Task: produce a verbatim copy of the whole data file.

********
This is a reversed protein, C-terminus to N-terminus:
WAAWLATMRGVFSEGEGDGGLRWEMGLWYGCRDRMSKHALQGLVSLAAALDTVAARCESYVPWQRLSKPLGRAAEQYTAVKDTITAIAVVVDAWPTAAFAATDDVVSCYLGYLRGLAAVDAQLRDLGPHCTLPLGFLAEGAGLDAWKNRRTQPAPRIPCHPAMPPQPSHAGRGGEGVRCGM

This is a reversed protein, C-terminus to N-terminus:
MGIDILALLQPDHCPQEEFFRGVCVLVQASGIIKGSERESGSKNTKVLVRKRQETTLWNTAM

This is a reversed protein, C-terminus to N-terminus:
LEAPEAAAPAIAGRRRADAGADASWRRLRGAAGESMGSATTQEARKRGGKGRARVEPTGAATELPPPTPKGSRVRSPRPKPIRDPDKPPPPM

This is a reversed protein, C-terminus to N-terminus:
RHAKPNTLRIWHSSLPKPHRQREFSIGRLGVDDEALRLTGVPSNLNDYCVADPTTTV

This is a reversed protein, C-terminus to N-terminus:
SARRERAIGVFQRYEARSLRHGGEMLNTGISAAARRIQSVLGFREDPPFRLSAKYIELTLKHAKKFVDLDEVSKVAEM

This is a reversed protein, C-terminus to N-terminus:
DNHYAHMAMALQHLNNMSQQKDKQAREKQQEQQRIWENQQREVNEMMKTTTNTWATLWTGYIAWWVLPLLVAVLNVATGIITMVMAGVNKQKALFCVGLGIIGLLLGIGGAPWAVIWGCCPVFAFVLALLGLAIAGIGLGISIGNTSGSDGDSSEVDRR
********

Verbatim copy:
This is a reversed protein, C-terminus to N-terminus:
WAAWLATMRGVFSEGEGDGGLRWEMGLWYGCRDRMSKHALQGLVSLAAALDTVAARCESYVPWQRLSKPLGRAAEQYTAVKDTITAIAVVVDAWPTAAFAATDDVVSCYLGYLRGLAAVDAQLRDLGPHCTLPLGFLAEGAGLDAWKNRRTQPAPRIPCHPAMPPQPSHAGRGGEGVRCGM

This is a reversed protein, C-terminus to N-terminus:
MGIDILALLQPDHCPQEEFFRGVCVLVQASGIIKGSERESGSKNTKVLVRKRQETTLWNTAM

This is a reversed protein, C-terminus to N-terminus:
LEAPEAAAPAIAGRRRADAGADASWRRLRGAAGESMGSATTQEARKRGGKGRARVEPTGAATELPPPTPKGSRVRSPRPKPIRDPDKPPPPM

This is a reversed protein, C-terminus to N-terminus:
RHAKPNTLRIWHSSLPKPHRQREFSIGRLGVDDEALRLTGVPSNLNDYCVADPTTTV

This is a reversed protein, C-terminus to N-terminus:
SARRERAIGVFQRYEARSLRHGGEMLNTGISAAARRIQSVLGFREDPPFRLSAKYIELTLKHAKKFVDLDEVSKVAEM

This is a reversed protein, C-terminus to N-terminus:
DNHYAHMAMALQHLNNMSQQKDKQAREKQQEQQRIWENQQREVNEMMKTTTNTWATLWTGYIAWWVLPLLVAVLNVATGIITMVMAGVNKQKALFCVGLGIIGLLLGIGGAPWAVIWGCCPVFAFVLALLGLAIAGIGLGISIGNTSGSDGDSSEVDRR